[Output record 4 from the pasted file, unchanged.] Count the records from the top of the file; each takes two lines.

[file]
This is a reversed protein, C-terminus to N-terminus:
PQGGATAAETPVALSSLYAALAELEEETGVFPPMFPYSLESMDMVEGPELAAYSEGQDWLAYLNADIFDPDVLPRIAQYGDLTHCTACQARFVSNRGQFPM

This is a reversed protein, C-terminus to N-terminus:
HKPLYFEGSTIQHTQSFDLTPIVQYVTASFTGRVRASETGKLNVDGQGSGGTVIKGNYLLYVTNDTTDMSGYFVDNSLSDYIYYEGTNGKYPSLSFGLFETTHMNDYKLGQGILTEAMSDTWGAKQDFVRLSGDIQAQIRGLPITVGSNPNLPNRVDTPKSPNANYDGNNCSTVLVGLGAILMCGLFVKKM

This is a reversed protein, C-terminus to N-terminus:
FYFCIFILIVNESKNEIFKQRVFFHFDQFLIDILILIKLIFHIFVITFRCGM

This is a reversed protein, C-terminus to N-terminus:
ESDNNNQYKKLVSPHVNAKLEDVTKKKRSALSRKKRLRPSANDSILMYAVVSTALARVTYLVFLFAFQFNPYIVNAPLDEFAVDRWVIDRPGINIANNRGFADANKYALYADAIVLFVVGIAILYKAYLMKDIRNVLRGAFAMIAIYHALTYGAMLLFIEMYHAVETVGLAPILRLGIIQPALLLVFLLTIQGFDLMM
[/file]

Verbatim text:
This is a reversed protein, C-terminus to N-terminus:
ESDNNNQYKKLVSPHVNAKLEDVTKKKRSALSRKKRLRPSANDSILMYAVVSTALARVTYLVFLFAFQFNPYIVNAPLDEFAVDRWVIDRPGINIANNRGFADANKYALYADAIVLFVVGIAILYKAYLMKDIRNVLRGAFAMIAIYHALTYGAMLLFIEMYHAVETVGLAPILRLGIIQPALLLVFLLTIQGFDLMM